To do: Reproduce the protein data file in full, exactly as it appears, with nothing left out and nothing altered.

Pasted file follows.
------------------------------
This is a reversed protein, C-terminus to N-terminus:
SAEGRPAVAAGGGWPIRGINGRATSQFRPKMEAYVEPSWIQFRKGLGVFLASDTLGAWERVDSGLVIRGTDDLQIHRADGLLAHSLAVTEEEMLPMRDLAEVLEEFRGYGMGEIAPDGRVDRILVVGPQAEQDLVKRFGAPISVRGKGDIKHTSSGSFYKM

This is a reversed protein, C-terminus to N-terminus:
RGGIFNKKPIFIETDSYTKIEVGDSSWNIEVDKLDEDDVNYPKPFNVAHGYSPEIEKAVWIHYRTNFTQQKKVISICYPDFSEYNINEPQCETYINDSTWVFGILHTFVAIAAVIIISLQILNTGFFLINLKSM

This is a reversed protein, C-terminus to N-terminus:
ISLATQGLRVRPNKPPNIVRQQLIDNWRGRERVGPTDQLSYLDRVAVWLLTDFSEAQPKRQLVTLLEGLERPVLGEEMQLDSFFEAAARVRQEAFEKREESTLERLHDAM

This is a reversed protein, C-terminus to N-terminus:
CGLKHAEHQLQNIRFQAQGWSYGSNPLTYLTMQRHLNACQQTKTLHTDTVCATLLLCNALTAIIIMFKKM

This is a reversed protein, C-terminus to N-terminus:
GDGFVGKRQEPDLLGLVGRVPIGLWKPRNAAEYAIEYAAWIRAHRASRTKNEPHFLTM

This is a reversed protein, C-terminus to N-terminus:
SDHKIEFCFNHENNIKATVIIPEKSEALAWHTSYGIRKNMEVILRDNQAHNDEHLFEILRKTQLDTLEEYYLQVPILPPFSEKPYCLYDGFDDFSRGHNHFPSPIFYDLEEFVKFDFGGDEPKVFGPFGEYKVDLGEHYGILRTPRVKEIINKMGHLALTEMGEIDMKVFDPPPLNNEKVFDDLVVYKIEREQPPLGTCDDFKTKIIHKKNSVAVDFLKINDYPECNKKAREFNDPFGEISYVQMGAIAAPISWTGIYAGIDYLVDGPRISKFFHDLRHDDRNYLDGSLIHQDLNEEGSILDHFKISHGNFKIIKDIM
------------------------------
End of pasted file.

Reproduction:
This is a reversed protein, C-terminus to N-terminus:
SAEGRPAVAAGGGWPIRGINGRATSQFRPKMEAYVEPSWIQFRKGLGVFLASDTLGAWERVDSGLVIRGTDDLQIHRADGLLAHSLAVTEEEMLPMRDLAEVLEEFRGYGMGEIAPDGRVDRILVVGPQAEQDLVKRFGAPISVRGKGDIKHTSSGSFYKM

This is a reversed protein, C-terminus to N-terminus:
RGGIFNKKPIFIETDSYTKIEVGDSSWNIEVDKLDEDDVNYPKPFNVAHGYSPEIEKAVWIHYRTNFTQQKKVISICYPDFSEYNINEPQCETYINDSTWVFGILHTFVAIAAVIIISLQILNTGFFLINLKSM

This is a reversed protein, C-terminus to N-terminus:
ISLATQGLRVRPNKPPNIVRQQLIDNWRGRERVGPTDQLSYLDRVAVWLLTDFSEAQPKRQLVTLLEGLERPVLGEEMQLDSFFEAAARVRQEAFEKREESTLERLHDAM

This is a reversed protein, C-terminus to N-terminus:
CGLKHAEHQLQNIRFQAQGWSYGSNPLTYLTMQRHLNACQQTKTLHTDTVCATLLLCNALTAIIIMFKKM

This is a reversed protein, C-terminus to N-terminus:
GDGFVGKRQEPDLLGLVGRVPIGLWKPRNAAEYAIEYAAWIRAHRASRTKNEPHFLTM

This is a reversed protein, C-terminus to N-terminus:
SDHKIEFCFNHENNIKATVIIPEKSEALAWHTSYGIRKNMEVILRDNQAHNDEHLFEILRKTQLDTLEEYYLQVPILPPFSEKPYCLYDGFDDFSRGHNHFPSPIFYDLEEFVKFDFGGDEPKVFGPFGEYKVDLGEHYGILRTPRVKEIINKMGHLALTEMGEIDMKVFDPPPLNNEKVFDDLVVYKIEREQPPLGTCDDFKTKIIHKKNSVAVDFLKINDYPECNKKAREFNDPFGEISYVQMGAIAAPISWTGIYAGIDYLVDGPRISKFFHDLRHDDRNYLDGSLIHQDLNEEGSILDHFKISHGNFKIIKDIM